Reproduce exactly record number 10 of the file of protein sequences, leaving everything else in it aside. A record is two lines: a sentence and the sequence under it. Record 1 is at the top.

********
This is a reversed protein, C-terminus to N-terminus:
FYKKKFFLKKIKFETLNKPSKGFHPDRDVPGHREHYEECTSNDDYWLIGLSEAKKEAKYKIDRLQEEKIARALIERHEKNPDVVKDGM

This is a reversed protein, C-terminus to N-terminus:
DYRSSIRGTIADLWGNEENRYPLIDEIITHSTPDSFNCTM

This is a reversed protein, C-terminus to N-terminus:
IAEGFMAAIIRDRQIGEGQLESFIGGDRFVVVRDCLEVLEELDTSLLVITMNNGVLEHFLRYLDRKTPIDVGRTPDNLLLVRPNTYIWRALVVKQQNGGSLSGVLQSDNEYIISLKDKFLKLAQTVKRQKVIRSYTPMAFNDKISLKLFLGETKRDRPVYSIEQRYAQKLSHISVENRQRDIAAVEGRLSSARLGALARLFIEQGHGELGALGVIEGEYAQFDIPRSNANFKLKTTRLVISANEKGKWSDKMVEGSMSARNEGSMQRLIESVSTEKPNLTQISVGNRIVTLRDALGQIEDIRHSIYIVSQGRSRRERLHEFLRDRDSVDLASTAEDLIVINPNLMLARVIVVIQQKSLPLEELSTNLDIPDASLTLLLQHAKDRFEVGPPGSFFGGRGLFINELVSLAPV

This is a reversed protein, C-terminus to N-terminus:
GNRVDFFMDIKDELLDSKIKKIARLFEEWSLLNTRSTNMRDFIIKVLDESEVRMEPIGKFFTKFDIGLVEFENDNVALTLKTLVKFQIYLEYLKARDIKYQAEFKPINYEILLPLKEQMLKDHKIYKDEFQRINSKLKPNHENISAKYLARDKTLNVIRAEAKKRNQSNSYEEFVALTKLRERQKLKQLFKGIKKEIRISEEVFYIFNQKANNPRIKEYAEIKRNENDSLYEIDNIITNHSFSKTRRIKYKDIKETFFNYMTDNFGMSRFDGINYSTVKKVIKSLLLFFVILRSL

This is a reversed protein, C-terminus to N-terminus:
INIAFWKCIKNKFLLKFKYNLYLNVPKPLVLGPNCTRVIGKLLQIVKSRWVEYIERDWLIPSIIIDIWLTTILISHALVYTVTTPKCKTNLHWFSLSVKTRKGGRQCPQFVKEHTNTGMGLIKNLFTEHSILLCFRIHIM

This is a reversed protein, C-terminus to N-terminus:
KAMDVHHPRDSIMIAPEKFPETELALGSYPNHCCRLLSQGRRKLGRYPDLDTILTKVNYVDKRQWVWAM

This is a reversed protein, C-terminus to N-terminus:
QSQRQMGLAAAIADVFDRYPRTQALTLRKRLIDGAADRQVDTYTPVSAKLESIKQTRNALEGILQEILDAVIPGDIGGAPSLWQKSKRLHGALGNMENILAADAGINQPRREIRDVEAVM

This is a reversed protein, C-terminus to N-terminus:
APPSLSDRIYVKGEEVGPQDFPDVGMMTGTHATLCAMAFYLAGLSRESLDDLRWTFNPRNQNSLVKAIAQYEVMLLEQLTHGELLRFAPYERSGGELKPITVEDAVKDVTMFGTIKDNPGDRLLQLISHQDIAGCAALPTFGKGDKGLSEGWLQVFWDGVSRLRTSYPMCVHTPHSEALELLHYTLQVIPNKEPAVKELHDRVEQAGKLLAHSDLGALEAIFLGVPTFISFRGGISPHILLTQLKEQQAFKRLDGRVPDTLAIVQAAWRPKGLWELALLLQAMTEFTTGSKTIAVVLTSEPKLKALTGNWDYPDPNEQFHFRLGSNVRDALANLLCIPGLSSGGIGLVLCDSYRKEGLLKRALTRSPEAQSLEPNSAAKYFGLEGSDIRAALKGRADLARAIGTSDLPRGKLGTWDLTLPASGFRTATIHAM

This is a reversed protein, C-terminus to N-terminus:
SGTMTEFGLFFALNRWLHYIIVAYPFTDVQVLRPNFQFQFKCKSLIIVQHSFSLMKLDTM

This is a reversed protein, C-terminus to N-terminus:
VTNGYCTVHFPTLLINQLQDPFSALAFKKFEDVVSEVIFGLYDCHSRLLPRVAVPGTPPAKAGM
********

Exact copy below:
This is a reversed protein, C-terminus to N-terminus:
VTNGYCTVHFPTLLINQLQDPFSALAFKKFEDVVSEVIFGLYDCHSRLLPRVAVPGTPPAKAGM